Likely to be found in Dorset in winter most years
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Like so many of Dorset's special birds the short-eared owl breeds in northern regions and comes to us for the winter months. In Britain they nest mainly, but not exclusively, in upland moorland regions of northern England and Scotland but they also breed throughout northern Europe as far south as France. The more northerly areas are not suitable for them in winter so they migrate south and a small number turn up in Dorset every year but the numbers vary depending on the severity of the weather further north and the abundance of suitable prey available to them.
The weekly reports chart shows a small number of records of short-eared owl during the summer months but it is week 42 in mid-October that the reports start to increase and then there are frequent reports right through the winter until week 10 in mid-March and a few remaining reports come in until week 16 at the end of April by which time they have returned to their breeding grounds.
Portland produces by far the most records for short-eared owl with three of four birds usually over-wintering there each year and they are often quite visible being seen hunting by day. There were reports from twenty five other sites during 2017/8 but just odd sightings and nothing quite as regular as on Portland and it does seem that many of the Dorset sightings are birds on the move south, or returning north, rather than those staying with us for any length of time.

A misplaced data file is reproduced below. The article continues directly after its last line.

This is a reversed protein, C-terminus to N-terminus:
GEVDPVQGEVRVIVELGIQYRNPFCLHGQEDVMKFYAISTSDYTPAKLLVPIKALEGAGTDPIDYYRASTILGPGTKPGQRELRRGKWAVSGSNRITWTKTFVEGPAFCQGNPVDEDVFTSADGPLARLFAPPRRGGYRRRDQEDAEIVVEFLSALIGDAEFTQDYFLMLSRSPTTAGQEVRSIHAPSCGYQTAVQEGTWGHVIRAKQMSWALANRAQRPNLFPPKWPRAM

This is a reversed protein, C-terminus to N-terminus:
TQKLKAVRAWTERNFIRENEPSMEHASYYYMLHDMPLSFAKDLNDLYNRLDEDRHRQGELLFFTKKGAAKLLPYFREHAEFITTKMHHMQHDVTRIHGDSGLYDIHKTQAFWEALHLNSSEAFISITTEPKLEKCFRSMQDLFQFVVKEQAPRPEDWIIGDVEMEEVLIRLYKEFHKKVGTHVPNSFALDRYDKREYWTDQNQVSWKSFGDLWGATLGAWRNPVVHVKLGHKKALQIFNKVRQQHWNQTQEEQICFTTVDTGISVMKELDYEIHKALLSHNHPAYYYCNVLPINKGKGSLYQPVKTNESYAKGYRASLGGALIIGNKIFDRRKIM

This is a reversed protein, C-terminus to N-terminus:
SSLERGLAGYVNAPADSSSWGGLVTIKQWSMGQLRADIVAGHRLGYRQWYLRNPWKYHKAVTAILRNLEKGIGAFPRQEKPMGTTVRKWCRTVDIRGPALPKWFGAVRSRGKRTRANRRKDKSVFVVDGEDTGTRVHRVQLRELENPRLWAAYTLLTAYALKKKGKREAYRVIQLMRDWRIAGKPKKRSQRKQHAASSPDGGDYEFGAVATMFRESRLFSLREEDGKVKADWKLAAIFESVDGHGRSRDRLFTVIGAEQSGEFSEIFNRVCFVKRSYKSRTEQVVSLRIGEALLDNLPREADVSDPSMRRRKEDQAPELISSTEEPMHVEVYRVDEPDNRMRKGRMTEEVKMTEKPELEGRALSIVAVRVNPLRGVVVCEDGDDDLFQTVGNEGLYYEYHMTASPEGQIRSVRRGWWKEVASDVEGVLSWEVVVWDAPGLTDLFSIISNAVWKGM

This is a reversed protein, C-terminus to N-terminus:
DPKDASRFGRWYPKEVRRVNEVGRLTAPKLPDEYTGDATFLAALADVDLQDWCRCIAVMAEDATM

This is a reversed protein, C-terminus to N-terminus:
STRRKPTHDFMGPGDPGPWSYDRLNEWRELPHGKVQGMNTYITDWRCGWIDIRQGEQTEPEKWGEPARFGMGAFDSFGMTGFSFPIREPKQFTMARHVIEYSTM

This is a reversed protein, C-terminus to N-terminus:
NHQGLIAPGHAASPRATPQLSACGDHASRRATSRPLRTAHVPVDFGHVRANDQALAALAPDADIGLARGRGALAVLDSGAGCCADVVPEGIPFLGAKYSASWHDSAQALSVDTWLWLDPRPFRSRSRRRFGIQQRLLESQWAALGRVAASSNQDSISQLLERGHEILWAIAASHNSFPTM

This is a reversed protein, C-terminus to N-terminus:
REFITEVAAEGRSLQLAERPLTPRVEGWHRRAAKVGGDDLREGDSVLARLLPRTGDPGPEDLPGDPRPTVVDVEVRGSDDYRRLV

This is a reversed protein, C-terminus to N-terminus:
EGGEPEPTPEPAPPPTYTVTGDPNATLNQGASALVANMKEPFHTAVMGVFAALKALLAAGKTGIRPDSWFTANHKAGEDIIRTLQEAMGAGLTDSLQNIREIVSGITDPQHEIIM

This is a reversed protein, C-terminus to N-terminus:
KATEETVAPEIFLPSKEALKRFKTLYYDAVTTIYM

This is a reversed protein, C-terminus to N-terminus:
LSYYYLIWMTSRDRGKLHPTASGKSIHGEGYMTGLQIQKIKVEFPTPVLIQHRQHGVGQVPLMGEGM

Experience would suggest that the upper reaches of the fields at Portland Bill in mid-winter around dusk is your best chance of seeing short-eared owl in Dorset.
The intention of this chart is to show which weeks during the year this species is most likely to be seen. See note above about multiple reports of a single specimen!
The intention of this chart is to show which months during the year this species is most likely to be seen. Remember that is is the total number of REPORTS; there may be several reports for just one occurrence of the species (that is to say, a number of individuals may have been to see a single specimen of a species).
Please note that the markers show APPROXIMATE locations of the observation, not exact locations! You can find often find out more information about location by looking at the original tweet. Click on any marker to see the name of the location and then click on the location name to see more details about the site where available.
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|Location||Wareham, Dorset, UK|
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